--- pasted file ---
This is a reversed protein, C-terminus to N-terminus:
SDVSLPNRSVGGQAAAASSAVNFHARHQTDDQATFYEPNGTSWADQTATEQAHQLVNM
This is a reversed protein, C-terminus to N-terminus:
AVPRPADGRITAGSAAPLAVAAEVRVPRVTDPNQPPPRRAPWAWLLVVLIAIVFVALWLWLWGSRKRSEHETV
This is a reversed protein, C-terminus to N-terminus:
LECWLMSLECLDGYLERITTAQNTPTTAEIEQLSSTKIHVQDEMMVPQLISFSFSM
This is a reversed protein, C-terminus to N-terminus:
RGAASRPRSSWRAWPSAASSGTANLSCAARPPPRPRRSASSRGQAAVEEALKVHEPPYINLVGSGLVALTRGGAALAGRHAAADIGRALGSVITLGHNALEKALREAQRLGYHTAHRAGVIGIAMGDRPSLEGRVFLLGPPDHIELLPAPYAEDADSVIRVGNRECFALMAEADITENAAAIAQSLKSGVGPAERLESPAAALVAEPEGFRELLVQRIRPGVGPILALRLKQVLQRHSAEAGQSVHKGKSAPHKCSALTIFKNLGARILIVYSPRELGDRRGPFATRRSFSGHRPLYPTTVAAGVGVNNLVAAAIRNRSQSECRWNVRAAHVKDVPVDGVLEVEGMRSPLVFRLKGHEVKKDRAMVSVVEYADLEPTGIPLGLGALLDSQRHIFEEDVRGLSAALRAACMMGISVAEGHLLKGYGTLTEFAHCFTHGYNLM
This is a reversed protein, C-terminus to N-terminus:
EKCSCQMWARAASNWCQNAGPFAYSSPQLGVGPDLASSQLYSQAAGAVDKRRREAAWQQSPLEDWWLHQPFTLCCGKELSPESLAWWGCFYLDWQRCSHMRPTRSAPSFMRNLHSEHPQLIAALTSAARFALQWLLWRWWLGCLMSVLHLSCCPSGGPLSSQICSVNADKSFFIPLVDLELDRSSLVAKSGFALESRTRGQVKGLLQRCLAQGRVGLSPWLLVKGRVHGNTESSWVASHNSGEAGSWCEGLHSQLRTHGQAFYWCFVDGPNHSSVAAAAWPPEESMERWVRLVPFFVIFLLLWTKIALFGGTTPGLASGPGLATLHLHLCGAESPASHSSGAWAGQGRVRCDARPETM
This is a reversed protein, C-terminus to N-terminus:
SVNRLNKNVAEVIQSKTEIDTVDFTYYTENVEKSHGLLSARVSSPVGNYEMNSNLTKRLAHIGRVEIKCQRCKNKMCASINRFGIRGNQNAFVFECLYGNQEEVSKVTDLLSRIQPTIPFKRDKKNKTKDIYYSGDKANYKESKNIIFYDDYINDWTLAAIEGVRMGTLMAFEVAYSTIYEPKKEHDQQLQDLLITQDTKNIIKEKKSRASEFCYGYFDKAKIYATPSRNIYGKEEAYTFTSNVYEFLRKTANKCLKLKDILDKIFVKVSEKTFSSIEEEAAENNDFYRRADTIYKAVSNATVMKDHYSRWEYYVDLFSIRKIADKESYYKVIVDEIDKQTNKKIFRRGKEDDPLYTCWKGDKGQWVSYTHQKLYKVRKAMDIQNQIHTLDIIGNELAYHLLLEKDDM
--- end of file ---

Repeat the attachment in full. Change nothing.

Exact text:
This is a reversed protein, C-terminus to N-terminus:
SDVSLPNRSVGGQAAAASSAVNFHARHQTDDQATFYEPNGTSWADQTATEQAHQLVNM
This is a reversed protein, C-terminus to N-terminus:
AVPRPADGRITAGSAAPLAVAAEVRVPRVTDPNQPPPRRAPWAWLLVVLIAIVFVALWLWLWGSRKRSEHETV
This is a reversed protein, C-terminus to N-terminus:
LECWLMSLECLDGYLERITTAQNTPTTAEIEQLSSTKIHVQDEMMVPQLISFSFSM
This is a reversed protein, C-terminus to N-terminus:
RGAASRPRSSWRAWPSAASSGTANLSCAARPPPRPRRSASSRGQAAVEEALKVHEPPYINLVGSGLVALTRGGAALAGRHAAADIGRALGSVITLGHNALEKALREAQRLGYHTAHRAGVIGIAMGDRPSLEGRVFLLGPPDHIELLPAPYAEDADSVIRVGNRECFALMAEADITENAAAIAQSLKSGVGPAERLESPAAALVAEPEGFRELLVQRIRPGVGPILALRLKQVLQRHSAEAGQSVHKGKSAPHKCSALTIFKNLGARILIVYSPRELGDRRGPFATRRSFSGHRPLYPTTVAAGVGVNNLVAAAIRNRSQSECRWNVRAAHVKDVPVDGVLEVEGMRSPLVFRLKGHEVKKDRAMVSVVEYADLEPTGIPLGLGALLDSQRHIFEEDVRGLSAALRAACMMGISVAEGHLLKGYGTLTEFAHCFTHGYNLM
This is a reversed protein, C-terminus to N-terminus:
EKCSCQMWARAASNWCQNAGPFAYSSPQLGVGPDLASSQLYSQAAGAVDKRRREAAWQQSPLEDWWLHQPFTLCCGKELSPESLAWWGCFYLDWQRCSHMRPTRSAPSFMRNLHSEHPQLIAALTSAARFALQWLLWRWWLGCLMSVLHLSCCPSGGPLSSQICSVNADKSFFIPLVDLELDRSSLVAKSGFALESRTRGQVKGLLQRCLAQGRVGLSPWLLVKGRVHGNTESSWVASHNSGEAGSWCEGLHSQLRTHGQAFYWCFVDGPNHSSVAAAAWPPEESMERWVRLVPFFVIFLLLWTKIALFGGTTPGLASGPGLATLHLHLCGAESPASHSSGAWAGQGRVRCDARPETM
This is a reversed protein, C-terminus to N-terminus:
SVNRLNKNVAEVIQSKTEIDTVDFTYYTENVEKSHGLLSARVSSPVGNYEMNSNLTKRLAHIGRVEIKCQRCKNKMCASINRFGIRGNQNAFVFECLYGNQEEVSKVTDLLSRIQPTIPFKRDKKNKTKDIYYSGDKANYKESKNIIFYDDYINDWTLAAIEGVRMGTLMAFEVAYSTIYEPKKEHDQQLQDLLITQDTKNIIKEKKSRASEFCYGYFDKAKIYATPSRNIYGKEEAYTFTSNVYEFLRKTANKCLKLKDILDKIFVKVSEKTFSSIEEEAAENNDFYRRADTIYKAVSNATVMKDHYSRWEYYVDLFSIRKIADKESYYKVIVDEIDKQTNKKIFRRGKEDDPLYTCWKGDKGQWVSYTHQKLYKVRKAMDIQNQIHTLDIIGNELAYHLLLEKDDM